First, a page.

Back to News and Insights

Changes to California’s Behavioral Health Care System: Expansion of Eligibility for Conservatorship or Involuntary Care; Funding and Capital Projects; SUD Treatment


A package of behavioral health reforms have worked their way through the California legislature and to the Governor’s desk this year.  Although these reforms largely impact counties as significant providers of, and payors for, behavioral health care services, they will also impact all providers that see and treat individuals experiencing behavioral health issues.  The following is a brief overview of some of the most significant behavioral health bills to be signed into law by Governor Newsom this legislative cycle.

First, Senate Bill (“SB”) 43 broadens the definition of eligibility for involuntary detention or conservatorship under the Lanterman-Petris-Short (“LPS”) Act.  Under the LPS Act currently, individuals who are, as a result of a mental health disorder, gravely disabled may be eligible for involuntary commitment and treatment and ultimately a conservatorship.  Current law describes “gravely disabled” to mean a condition that, as a result of a mental health disorder, makes a person unable to provide for basic personal needs for food, clothing, or shelter.  SB 43 expands “gravely disabled” to (1) include conditions resulting from a “severe substance use disorder, or a co-occurring mental health disorder and a severe substance use disorder,” and (as current law provides) not resulting solely from a mental health disorder; and, (2) include not only such resulting conditions in which a person is unable to provide for their basic personal needs for food, clothing and shelter, but also conditions in which a person is unable to provide for their personal safety or necessary medical care.  The law will go into effect January 1, 2024, but counties may defer implementation until January 1, 2026.

Second, SB 326 would make significant changes to California’s Mental Health Services Act (“MHSA”), which primarily allocates funding to counties to provide for community services and supports, prevention services, and early intervention services.  The Governor signed SB 326 into law, but it must also go before voters in March 2024 as a joint ballot measure with Assembly Bill (“AB”) 531.  Among other changes, under SB 326, the MHSA would become the Behavioral Health Services Act (“BHSA”) and expand to include substance use disorder (“SUD”) treatment.  Distribution of funds would also change by requiring counties to allocate 35% of funding to “full service partnership” services, 30% to housing services, and 35% to behavioral health services and supports.  (The behavioral health services and supports category includes workforce education and training initiatives to improve workforce recruitment and retention.)  The legislation is intended to prioritize funding for services used by people with significant behavioral health needs, including individuals experiencing homelessness.  Notably, SB 326 does not make new funding available for SUD services.  The reform also comes with new reporting requirements to both the Department of Health Care Services (“DHCS”) and the Behavioral Health Services Oversight and Accountability Commission.  SB 326’s provisions would become effective in 2025, with implementation continuing over several years.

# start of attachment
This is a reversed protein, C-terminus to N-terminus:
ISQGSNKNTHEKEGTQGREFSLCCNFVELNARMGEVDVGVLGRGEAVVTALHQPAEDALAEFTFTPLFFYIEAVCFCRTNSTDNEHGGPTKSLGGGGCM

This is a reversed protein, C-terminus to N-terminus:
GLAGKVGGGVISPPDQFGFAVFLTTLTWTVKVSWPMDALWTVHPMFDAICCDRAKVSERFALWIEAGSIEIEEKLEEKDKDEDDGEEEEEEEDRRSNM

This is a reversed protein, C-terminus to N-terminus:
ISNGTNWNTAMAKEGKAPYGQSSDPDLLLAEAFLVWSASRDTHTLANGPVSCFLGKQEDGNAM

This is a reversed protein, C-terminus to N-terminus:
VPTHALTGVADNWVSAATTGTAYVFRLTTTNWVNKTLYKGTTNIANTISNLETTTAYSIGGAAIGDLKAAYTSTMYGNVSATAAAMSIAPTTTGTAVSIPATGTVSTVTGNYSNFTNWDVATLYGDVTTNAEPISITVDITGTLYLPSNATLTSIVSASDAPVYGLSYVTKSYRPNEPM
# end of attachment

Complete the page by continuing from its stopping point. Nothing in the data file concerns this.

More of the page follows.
Third, AB 531 is a $6.38 billion bond measure that would support construction of capital projects, including permanent supportive housing, short-term crisis stabilization, acute and subacute care facilities, residential facilities (such as crisis residential and peer respite), and outpatient facilities for behavioral health services.  As noted above, the Governor signed AB 531 into law, but it must also go before voters in March 2024 as a joint ballot measure with SB 326.  Under AB 531, guidance regarding implementation would be issued by July 1, 2025.

The reforms in SB 326 and AB 531 are separate from, but coincide with, implementation of other behavioral health reforms through California’s CalAIM Medi-Cal waiver and the Community Assistance, Recovery and Empowerment (“CARE”) Court initiative.

Fourth, AB 118 requires, among other things, that, in general, all outpatient SUD treatment programs offering treatment, recovery, detoxification, or medication for addiction treatment (“MAT”)[1] services obtain DHCS certification.  Previously, such facilities obtained certification voluntarily.  To facilitate DHCS certification, DHCS released a draft Behavioral Health Information Notice (“BHIN”) 23-XXX, which outlines key provisions for certification of alcohol and other drug programs, including noting exemptions and identifying forms required for certification.  (DHCS is accepting comments and input on this draft BHIN until November 6, 2023.)

Last, AB 1412 removes borderline personality disorder as an exclusion from the Pretrial Prison Diversion program, allowing individuals with borderline personality disorder to be eligible for pretrial diversion if other criteria are met, including that the individual’s mental disorder “was a significant factor in the commission of the charged offense.”

[1] Although not a new bill passed this year, DHCS recently issued further detail on SB 184 (see BHIN 23-054), a bill related to MAT treatment that passed in 2022.  SB 184 requires licensed and/or certified SUD recovery or treatment facilities to implement and maintain a MAT policy approved by DHCS.

For further information or questions, please contact Alicia Macklin or Linda Randlett Kollar in Los Angeles, Erin Sclar in San Francisco, or any member of our Hooper, Lundy & Bookman team.